Leading U.S. Intelligence Official: North Korea Will Develop Nuclear Weapon to Strike United States Mainland

By KM Diaz, | May 25, 2017

The leading U.S. intelligence official warned on Tuesday that North Korea could develop a nuclear weapon to strike the United States mainland. (YouTube)

The leading U.S. intelligence official warned on Tuesday that North Korea could develop a nuclear weapon to strike the United States mainland. (YouTube)

The leading U.S. intelligence official warned on Tuesday that North Korea could develop a nuclear weapon to strike the United States mainland and will likely be "inevitable."

North Korea has already been accelerating missile testing and successfully conducted the second launch for two weeks. During the same time, the White House reportedly issued a series of heightened warnings about Kim Jong Un's government on testing its missiles, particularly the sixth nuclear test.

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Lt. Gen. Vincent Stewart, the director of the Defense Intelligence Agency, said at a hearing ahead of the Senate Armed Services Committee that there will be severe consequences for leaving North Korea unchecked.

Stewart also said that the regime will likely succeed in testing nuclear-armed missile that has the ability to threaten the United States homeland if it is left on the current trajectory. Additionally, even though it is impossible to predict when the operation will happen, the North Korean government is said to be committed which is highly inevitable.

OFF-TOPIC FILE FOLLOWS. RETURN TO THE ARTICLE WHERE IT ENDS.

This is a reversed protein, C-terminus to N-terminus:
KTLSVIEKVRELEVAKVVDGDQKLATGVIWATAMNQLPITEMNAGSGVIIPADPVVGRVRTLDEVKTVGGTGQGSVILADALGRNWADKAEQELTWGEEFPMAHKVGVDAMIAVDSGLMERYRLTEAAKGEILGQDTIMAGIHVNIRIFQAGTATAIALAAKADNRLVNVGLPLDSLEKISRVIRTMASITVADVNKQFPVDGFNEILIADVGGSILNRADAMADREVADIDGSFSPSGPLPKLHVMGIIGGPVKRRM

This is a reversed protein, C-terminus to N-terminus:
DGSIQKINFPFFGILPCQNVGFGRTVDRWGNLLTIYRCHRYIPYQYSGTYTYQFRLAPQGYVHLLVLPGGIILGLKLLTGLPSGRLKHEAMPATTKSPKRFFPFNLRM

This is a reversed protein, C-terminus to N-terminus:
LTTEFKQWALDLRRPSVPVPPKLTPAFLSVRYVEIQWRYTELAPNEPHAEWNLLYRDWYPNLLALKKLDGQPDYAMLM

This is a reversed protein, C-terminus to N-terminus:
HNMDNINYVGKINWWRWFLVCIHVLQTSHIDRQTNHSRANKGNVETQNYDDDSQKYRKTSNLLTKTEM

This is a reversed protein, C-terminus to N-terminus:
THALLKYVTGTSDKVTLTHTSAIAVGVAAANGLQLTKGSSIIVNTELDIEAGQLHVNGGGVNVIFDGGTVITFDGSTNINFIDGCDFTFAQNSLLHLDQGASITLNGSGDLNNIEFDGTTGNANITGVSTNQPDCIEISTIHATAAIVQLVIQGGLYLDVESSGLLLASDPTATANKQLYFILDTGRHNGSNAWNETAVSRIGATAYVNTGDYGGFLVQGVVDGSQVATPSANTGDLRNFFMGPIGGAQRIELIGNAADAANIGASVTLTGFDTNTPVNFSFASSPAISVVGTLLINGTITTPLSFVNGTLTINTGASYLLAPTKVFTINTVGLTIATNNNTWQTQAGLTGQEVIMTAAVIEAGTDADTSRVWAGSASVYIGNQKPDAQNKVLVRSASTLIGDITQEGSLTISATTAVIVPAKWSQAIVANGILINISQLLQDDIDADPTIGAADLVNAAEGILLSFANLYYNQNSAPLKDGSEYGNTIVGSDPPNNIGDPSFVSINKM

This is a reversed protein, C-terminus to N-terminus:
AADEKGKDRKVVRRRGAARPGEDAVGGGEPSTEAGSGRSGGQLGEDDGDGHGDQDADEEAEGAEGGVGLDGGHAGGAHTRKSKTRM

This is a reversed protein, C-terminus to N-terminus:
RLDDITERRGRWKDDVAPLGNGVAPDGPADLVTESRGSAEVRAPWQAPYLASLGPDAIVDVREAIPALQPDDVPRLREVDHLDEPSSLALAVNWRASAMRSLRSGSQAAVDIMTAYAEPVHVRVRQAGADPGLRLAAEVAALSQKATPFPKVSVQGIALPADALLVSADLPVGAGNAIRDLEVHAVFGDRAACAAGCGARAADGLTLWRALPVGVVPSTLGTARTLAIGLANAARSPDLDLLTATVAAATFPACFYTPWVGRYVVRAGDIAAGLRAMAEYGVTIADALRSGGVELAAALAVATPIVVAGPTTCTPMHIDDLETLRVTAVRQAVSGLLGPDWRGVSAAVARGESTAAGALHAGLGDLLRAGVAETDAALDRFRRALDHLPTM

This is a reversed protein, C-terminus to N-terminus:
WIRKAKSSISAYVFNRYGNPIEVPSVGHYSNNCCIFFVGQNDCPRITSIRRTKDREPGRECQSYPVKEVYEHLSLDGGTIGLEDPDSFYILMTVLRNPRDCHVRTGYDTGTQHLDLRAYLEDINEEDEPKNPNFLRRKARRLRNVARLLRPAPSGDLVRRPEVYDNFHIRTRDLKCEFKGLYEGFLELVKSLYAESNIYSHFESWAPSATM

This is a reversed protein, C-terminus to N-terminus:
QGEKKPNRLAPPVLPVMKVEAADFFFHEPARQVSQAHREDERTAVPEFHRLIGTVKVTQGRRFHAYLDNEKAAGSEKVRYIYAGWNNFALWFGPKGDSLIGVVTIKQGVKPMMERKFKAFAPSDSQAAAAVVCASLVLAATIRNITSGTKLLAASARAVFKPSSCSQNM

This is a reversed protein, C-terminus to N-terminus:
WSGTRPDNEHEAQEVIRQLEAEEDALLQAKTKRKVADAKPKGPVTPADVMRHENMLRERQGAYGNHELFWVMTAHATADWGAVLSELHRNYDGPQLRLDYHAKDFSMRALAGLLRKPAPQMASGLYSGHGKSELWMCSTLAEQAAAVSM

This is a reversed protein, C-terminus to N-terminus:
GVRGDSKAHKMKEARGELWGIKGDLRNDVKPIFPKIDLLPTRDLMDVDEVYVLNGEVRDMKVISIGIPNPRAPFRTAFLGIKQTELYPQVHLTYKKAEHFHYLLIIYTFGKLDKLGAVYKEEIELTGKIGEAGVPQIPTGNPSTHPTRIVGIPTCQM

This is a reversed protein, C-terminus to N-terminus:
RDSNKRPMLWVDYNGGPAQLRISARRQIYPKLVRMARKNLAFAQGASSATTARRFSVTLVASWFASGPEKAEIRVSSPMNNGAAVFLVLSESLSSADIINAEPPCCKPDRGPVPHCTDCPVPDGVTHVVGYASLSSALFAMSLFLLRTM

The intermediate-range ballistic missile (IRBM) of North Korea will be tested on May 14, and aerospace expert John Schilling described it as having a level of performance that is never been seen from a North Korean missile. Furthermore, Schilling said that the missile could possibly reach the U.S. territory of Guam.

The U.S. defense officials also confirmed some claims that the missile has the capability to sustain re-entry within the atmosphere. According to Stewart, using this kind of technology to the intercontinental ballistic missile (ICBM) will only be the remaining barrier in developing a nuclear weapon that could hit the heart of the United States.

The U.S. also asked the United Nations to have new sanctions regarding North Korea's continued missile testings. Following the session on Tuesday, the Security Council wrote in a statement that they have agreed to strictly monitor the situation and take additional actions including sanctions.

Both  South Korea's new president Moon Jae In and President Donald Trump recently said that dispute with North Korea could happen. Meanwhile, North Korea reportedly claims that their weapons are self-defense tools against the actions and provocative speech of the United States in the region.

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